Abalone a treat for fund-raiser
Vern Kimmey of North San Juan was an electronics technician, teacher and traveling salesman during his working days, but he’s been a scuba diver for 45 years “strictly for fun.”
Kimmey’s diving skills have come in handy for Sierra Services for the Blind, which relies on him and his friends to supply the main course for the agency’s annual abalone banquet fund-raiser.
Harvesting enough abalone to feed up to 200 people is not easy these days. Divers are limited to three abalone a day and 24 a year, and most of the good ones are beyond the reach of the average diver.
“Abalone is becoming so scarce that most of the good ones are 60 feet down,” Kimmey said. “Most divers can’t go below 30.”
So Kimmey, 76, and four friends start making regular trips to the Fort Bragg/Mendocino area when the season opens April 1. The best abalone they catch is put on dry ice for the banquet.
Final preparation for the dinner is a Kimmey family affair. The grandsons pound the abalone – that takes at least three hours – and Kimmey’s daughters prepare the main course.
“I have the dirty job,” he chuckled. “I have to supervise.”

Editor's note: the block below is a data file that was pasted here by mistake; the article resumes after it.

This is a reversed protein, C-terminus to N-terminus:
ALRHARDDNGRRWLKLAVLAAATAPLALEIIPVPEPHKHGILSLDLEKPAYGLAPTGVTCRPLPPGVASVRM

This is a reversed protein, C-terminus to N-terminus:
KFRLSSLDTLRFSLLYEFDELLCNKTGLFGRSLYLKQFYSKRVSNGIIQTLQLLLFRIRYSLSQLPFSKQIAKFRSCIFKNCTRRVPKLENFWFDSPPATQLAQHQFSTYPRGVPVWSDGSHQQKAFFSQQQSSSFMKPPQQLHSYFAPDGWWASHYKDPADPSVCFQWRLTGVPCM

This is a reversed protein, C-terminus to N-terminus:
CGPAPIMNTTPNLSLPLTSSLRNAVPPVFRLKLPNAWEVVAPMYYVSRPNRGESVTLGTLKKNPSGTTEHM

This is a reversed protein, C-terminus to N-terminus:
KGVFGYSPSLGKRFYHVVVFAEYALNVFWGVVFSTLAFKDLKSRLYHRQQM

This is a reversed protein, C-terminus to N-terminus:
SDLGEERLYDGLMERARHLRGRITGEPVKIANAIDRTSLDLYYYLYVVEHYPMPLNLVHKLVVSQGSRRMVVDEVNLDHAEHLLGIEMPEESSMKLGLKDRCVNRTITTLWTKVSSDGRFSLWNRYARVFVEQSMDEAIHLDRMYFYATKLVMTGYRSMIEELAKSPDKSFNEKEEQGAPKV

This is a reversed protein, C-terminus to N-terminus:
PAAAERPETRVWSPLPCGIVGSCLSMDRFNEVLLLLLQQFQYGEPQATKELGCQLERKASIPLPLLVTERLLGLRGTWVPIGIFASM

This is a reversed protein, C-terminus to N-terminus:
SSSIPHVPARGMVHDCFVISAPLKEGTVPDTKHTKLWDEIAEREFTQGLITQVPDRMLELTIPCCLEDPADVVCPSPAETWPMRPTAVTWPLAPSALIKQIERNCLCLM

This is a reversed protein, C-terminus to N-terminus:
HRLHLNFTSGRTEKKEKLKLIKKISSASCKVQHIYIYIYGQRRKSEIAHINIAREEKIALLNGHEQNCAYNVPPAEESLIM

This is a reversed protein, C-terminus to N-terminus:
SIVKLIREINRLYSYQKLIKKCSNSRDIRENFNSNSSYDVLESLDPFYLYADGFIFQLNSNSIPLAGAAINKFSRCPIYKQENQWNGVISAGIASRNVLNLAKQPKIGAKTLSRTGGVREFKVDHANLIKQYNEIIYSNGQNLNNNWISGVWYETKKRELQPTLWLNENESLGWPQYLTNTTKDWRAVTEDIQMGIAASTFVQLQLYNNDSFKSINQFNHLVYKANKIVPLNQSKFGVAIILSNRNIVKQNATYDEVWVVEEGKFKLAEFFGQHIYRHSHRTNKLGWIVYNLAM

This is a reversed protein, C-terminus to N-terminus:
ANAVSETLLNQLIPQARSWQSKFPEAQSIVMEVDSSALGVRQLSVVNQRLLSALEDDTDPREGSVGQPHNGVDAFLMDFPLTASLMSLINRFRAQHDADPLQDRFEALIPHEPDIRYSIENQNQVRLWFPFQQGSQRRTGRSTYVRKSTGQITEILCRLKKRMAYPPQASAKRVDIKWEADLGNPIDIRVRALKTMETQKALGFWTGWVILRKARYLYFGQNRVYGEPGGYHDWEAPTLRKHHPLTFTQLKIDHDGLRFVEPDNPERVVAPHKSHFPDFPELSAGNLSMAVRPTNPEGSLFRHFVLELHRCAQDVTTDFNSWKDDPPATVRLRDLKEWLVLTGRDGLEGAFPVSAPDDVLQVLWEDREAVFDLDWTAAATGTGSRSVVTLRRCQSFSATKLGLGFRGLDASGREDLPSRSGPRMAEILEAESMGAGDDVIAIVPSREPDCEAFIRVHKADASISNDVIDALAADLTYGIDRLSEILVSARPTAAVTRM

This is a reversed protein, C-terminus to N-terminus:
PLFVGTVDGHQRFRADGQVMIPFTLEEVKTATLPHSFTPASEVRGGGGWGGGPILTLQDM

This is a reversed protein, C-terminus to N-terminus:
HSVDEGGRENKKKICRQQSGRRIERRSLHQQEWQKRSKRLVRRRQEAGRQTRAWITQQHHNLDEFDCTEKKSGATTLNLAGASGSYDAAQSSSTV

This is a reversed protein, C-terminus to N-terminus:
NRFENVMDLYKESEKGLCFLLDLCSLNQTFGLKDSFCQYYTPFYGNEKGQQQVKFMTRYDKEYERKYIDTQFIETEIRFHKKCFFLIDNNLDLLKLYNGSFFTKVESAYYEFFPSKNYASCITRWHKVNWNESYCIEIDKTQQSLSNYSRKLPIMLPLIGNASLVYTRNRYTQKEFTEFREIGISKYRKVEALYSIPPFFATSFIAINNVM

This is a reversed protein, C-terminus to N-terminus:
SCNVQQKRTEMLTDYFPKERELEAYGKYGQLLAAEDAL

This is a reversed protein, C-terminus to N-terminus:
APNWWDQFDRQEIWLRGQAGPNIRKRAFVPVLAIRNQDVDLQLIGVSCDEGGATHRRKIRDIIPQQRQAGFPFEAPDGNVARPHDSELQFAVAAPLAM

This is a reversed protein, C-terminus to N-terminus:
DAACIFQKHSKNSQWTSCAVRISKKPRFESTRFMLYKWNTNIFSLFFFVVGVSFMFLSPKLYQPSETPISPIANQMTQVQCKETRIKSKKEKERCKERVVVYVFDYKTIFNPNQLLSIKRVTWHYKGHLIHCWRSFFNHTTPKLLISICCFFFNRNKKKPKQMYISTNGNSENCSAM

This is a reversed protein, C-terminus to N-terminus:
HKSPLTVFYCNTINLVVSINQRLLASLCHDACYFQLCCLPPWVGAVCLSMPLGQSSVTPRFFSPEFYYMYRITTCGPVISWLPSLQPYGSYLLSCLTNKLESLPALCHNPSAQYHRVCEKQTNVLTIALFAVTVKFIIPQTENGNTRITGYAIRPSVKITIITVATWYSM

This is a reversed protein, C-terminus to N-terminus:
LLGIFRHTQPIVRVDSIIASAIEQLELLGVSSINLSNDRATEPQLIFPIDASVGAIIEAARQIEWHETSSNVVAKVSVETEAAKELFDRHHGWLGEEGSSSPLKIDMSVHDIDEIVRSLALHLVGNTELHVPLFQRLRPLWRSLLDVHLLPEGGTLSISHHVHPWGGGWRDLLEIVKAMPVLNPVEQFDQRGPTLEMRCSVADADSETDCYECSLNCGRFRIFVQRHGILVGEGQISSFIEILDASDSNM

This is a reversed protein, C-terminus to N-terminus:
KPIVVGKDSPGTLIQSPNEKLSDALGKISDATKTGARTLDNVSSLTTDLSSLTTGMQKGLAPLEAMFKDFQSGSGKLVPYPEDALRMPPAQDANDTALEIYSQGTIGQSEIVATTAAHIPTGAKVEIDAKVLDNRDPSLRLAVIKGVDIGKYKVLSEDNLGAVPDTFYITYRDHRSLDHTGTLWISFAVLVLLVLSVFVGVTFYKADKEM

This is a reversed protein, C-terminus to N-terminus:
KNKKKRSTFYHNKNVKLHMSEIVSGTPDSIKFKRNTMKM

The six previous abalone banquets raised over $30,000 for Sierra Services, which provides a variety of services free of charge to about 400 people with vision problems.
“We’re the only nonprofit for visually impaired people in rural areas, according to a government report,” he said. “While most of our clients are seniors, we service people from 4 years old and up.”
Kimmey became involved with the agency when his wife, Kathryn, became a client. He took her seat on the board of directors and is currently president of the board.
Kimmey and other supporters of the organization recently asked the Nevada County Board of Supervisors to help keep the agency afloat. Kimmey told the supervisors the organization will need to close if its upcoming fund-raising efforts aren’t successful.
Know and go
What: 7th annual Abalone Banquet, to benefit Sierra Services for the Blind
Cost: $100 per person
When: 6 p.m. Saturday
Where: Miners Foundry, 325 Spring St., Nevada City
Information: 265-2121 for tickets
What is Abalone?
Abalone is a mollusk. It has one shell, instead of two like a clam, and a muscular foot which it uses to cling to rocks and other surfaces underwater. The genus of abalone, Haliotis, means sea ear and is a reference to the flattened shape of its shell.
Inside the shell, iridescent colors are present and the shells are a source of mother-of-pearl. The foot is the part that is generally used for food in the U.S.; the very tough meat must be pounded to tenderize it enough to be eaten.
Fishing for abalone in California is done by divers who remove the creatures by hand or with an abalone iron, a device which pries them from the surface to which they are clinging. The decreasing numbers of abalone and difficulty of gathering them makes the meat fairly expensive.
Most commonly taken is the red abalone, which can be found from Oregon to Baja California.
Information gathered from a University of California-Davis publication.
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